Its exterior was dubbed an eyesore, but the interior of the new Waterfront Hall proved a huge hit yesterday.
While the official opening takes place in May, selected clients were given an opportunity to sample the £29.5m project, work on which should finish this week.
The building, which has already attracted 30 bookings, was last year described as the "sore on the shore", with many complaining that a new extension was not in keeping with the original circular structure or the surrounding area.
Among those at yesterday's event was the Carrickfergus Youth Choir, Irish dancers and drummers, who filled the nine-metre high Hall 1 with noise to show the flexibility of the new space.
Hall 1 is the biggest section at 1,805 square metres. Hall 2 is smaller and more intimate, with windows along one side allowing delegates to see across the city. The building also has meeting rooms upstairs for smaller events.
The extension is kitted out with state-of-the-art technology, providing great sound quality, and the modern fixtures and fittings have been finished to a high standard, adding a sense of luxury.
The impressive venue, which can hold up to 5,000 people, has already attracted big names, including the BBC Good Food Show and the World Credit Union for later this year and the Royal College of Nursing for 2018.
Waterfront sales and marketing manager Suzie McCullough said: "We have 30 events booked in over the next three years, which will generate 70,000 delegates. They booked off-plan, so we're already very excited about this."
The first conference in the new Waterfront, the annual International Surgical Congress of the Association of Surgeons of Great Britain and Ireland will attract 2,000 delegates and bring in around £2.2m.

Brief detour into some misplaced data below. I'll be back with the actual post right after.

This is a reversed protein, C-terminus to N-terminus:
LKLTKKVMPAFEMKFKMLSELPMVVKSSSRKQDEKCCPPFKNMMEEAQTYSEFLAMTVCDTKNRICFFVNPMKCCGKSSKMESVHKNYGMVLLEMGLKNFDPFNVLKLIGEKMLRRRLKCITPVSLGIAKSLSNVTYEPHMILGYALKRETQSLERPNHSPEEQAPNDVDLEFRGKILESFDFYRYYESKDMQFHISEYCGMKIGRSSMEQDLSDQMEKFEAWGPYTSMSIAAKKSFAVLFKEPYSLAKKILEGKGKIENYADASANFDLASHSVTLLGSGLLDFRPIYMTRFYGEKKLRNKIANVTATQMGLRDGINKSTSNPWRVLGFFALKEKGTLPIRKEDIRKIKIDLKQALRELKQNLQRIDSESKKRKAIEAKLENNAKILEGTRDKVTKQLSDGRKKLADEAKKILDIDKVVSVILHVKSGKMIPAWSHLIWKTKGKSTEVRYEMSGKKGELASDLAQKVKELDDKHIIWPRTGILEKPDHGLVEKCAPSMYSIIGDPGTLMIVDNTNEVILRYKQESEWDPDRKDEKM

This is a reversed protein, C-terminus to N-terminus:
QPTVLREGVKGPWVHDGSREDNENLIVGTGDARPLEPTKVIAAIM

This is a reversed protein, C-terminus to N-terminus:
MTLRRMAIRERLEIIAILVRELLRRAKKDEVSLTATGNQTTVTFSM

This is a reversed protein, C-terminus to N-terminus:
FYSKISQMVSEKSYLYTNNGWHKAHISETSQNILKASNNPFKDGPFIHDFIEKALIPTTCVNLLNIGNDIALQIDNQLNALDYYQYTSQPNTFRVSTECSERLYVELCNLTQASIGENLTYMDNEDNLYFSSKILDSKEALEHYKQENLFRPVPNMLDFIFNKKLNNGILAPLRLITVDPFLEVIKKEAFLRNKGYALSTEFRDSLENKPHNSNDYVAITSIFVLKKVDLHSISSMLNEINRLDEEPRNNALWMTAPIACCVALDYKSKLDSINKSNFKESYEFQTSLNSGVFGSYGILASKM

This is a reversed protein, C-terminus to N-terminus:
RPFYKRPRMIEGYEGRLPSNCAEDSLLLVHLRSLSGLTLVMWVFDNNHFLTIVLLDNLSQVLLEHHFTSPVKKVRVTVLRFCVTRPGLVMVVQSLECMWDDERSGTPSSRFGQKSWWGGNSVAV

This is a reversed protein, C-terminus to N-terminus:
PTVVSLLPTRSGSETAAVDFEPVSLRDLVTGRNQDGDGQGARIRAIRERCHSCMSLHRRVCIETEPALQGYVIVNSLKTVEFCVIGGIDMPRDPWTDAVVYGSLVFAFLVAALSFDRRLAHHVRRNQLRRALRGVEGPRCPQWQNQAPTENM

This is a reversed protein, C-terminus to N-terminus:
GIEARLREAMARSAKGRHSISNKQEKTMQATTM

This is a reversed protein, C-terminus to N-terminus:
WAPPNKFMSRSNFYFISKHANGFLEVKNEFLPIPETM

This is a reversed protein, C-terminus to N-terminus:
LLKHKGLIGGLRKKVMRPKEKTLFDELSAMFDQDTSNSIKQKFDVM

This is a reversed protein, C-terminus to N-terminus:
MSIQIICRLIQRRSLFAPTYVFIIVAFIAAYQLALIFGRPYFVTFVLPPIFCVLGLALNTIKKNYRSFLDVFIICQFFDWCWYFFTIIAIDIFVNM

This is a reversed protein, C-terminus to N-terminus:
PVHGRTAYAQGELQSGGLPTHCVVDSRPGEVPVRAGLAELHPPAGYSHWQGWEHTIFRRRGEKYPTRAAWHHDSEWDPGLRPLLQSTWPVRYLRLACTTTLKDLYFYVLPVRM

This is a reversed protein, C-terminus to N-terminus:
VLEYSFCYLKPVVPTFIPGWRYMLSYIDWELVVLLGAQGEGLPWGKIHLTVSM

The Waterfront team is trying to attract more events from outside Northern Ireland, competing with other cities such as Liverpool and Birmingham. And they believe the venue's location will give it an edge. "Most convention centres are similar, but they are not all on the waterfront like this and they don't all have the connectivity with the city centre," explained David Boyce, deputy director for Great Britain at Tourism Ireland.
"We are only 15 minutes from City Airport, and Belfast is compact and easy to get around. Those things put it ahead of other cities."
While the focus is on conferences, Suzie is determined that the Waterfront, which will be able to host three major events at once when finished, will remain one of the most popular entertainment venues in Belfast.
"Our business will grow so much," she said. "We are expecting it to treble, so our entertainment will increase overall. From a local perspective, we want people to understand that it will still be a major entertainment venue."
The project will cost £29.5m, with £11m provided by Belfast City Council, £14.5m by the European Regional Development Fund and £4m by Tourism NI.
Once opened, it is expected to attract 55,000 conference delegates each year and bring in £100m for Belfast by 2020.
Total cost of the extension to the Belfast venue